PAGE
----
By Claudia Massa, Partner

Public procurement of artwork is, in certain cases, an obligation. Apart from this obligation that we will touch upon here, public authorities have always practised this form of cultural commitment that obeys strict rules that neither managers nor the artists can be unaware of.


In France, for 65 years now, there is a legal obligation to decorate public constructions known as the “1% for arts”. This mechanism was set up in support of contemporary arts and crafts and to reach out to the general public. Its falls under the framework of a specific procurement procedure.
1% of the cost of building works, or extension works for public buildings, or renovation in the case of a change in the building purpose, must be spent on buying or ordering one or more artworks to be incorporated into the construction.
This obligation is now included in the Decree of 2002 for the State and its administrative public institutions, and in Article L.1616-1 of the General local authorities code for municipalities, districts and regions.

The operations concerned
The buildings exempt from this obligation are listed in a ruling and concern those used for military manoeuvres or activities, technical or industrial buildings, administrative detention centres, as also places of remembrance. There is also a specific provision for health institutions.

The works
The artworks must be graphic or visual arts (drawing, painting, architecture, sculpture, etching, lithography, graphical and typographical art, photography, and applied art). The Decree includes artworks that use new technologies and those that “call on other artistic works”.
Ephemeral art is however not advisable, and the ministry for culture urges the public authorities to have the life of the artwork coincide with the life of the construction.
All artists who practice their art professionally are eligible, be they from France or abroad, provided that they fulfil the necessary social and tax obligations.

No penalties…
The Decree does not stipulate penalties should the obligation to buy artwork not be fulfilled, and an amendment presented in May 2016 to make it binding was rejected, as several local authorities declared having financial difficulties in implementing the “1% for arts” rule.

… but rules of procedure to abide by

Purchase orders for artworks under the “1% for arts” must be placed in keeping with a specific procedure set out in the Decree and in this case, on pain of the customary penalties applicable in public procurement.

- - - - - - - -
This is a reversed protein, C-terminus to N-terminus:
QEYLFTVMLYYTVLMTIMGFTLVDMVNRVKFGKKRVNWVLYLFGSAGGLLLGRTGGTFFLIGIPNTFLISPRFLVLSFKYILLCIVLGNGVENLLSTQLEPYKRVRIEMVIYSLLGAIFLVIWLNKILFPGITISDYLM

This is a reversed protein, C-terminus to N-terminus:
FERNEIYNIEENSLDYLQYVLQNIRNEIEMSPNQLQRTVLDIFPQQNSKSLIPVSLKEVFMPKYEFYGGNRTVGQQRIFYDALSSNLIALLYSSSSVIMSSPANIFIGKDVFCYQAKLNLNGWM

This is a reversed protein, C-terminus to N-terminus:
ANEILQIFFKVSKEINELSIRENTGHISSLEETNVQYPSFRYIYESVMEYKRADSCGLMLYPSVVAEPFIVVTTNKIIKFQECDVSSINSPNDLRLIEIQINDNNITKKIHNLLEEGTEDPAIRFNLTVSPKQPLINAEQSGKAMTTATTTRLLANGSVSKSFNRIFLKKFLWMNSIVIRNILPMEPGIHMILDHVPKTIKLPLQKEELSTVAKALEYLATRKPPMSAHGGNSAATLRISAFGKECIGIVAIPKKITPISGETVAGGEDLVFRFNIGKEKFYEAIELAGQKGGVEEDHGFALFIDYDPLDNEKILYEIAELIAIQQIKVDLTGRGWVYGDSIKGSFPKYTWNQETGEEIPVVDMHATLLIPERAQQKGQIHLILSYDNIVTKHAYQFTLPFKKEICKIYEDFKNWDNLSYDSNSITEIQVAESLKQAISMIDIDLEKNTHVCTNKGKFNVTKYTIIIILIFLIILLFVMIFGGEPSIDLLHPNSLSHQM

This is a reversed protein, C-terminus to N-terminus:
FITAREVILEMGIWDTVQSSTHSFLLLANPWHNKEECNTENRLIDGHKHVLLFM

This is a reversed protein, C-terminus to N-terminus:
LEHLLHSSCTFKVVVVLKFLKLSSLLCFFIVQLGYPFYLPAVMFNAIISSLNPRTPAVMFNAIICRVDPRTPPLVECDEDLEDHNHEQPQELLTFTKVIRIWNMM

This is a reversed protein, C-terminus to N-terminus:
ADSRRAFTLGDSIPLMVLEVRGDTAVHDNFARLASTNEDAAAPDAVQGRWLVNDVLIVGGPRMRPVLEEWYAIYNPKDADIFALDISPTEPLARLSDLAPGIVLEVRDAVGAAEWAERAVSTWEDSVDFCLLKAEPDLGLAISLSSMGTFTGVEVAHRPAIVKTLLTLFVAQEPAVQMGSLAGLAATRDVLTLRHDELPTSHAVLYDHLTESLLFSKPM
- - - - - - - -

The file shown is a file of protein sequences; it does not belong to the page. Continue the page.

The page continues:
If the “1%” represents an amount under €30,000 net of tax, the public body may either choose one or more existing artworks, after having consulted with the prime contractor, the user of the construction and the regional director of cultural affairs, or place an order for one or more works in keeping with the procedure set down by the Decree: constitute an arts committee that will establish the programme for the order for artwork (nature, location, etc.) and publish that programme …
The choice made by the construction owner must be substantiated and advertised. It may be reviewed by the Court under standard public procurement measures (pre-contract referral arrangements, contract referral arrangements, etc.).
If the 1% represents an amount exceeding €30,000 net of tax, the public body must abide by the procedure set out in the aforementioned Decree.
The ministry for culture and communication provides a platform for informing artists at:


Needless to say, public bodies may purchase artworks outside the “1% for arts” rule.
Before 1 April 2016, when the new public procurement system entered into force, procurement contracts for existing art works and artefacts, antiques or collector items did not come under the Public procurement code and the Ordinance of 6 June 2005.
This exemption has been removed.
At present, if the public body can demonstrate that the chosen artist is the only one to meet its requirements in terms of artistic considerations, the order for artwork or the purchase of an existing artwork will not require advertising or competition call (Article 30 I 3° of the Decree of 25 March 2016).
It must be noted that this justification will be interpreted strictly. For example, under the former texts, the order for a monumental fountain was not deemed to fall under this exception. Despite its being original in nature, and calling for builders with specific skills and artistic talent, it could not be demonstrated that the stone mason was the sole artist capable of making that sculpture.
Apart from the cases where the artist is the sole person to meet the requirements of the public body, if the purchase amount considered is less than €25,000 net of tax, the buyer’s only obligations are to choose an suitable offer, make proper use of public funds, and not contract at all times with the same supplier when it has received several offers that are likely to satisfy its requirement.
If, however, the amount exceeds €25,000, the buyer must apply the procedures set out in the Order and the Decree of 2016, which may be more or less stringent depending on the amount considered.
Public procurement is a driver of economic development and can be so for cultural development, offering opportunities not only to companies but also to artists.

You can reach the Avens public procurement team at its dedicated website: And/or on LinkedIn

(1) Decree 2002-677 of 29 April 2002 on the obligation to decorate public constructions that sets down the terms of procurement to fulfil this obligation
(2) Ruling of 22 March 2005 in application of Article 1 of Decree 2002-677

Date de mise à jour  : 25/04/2017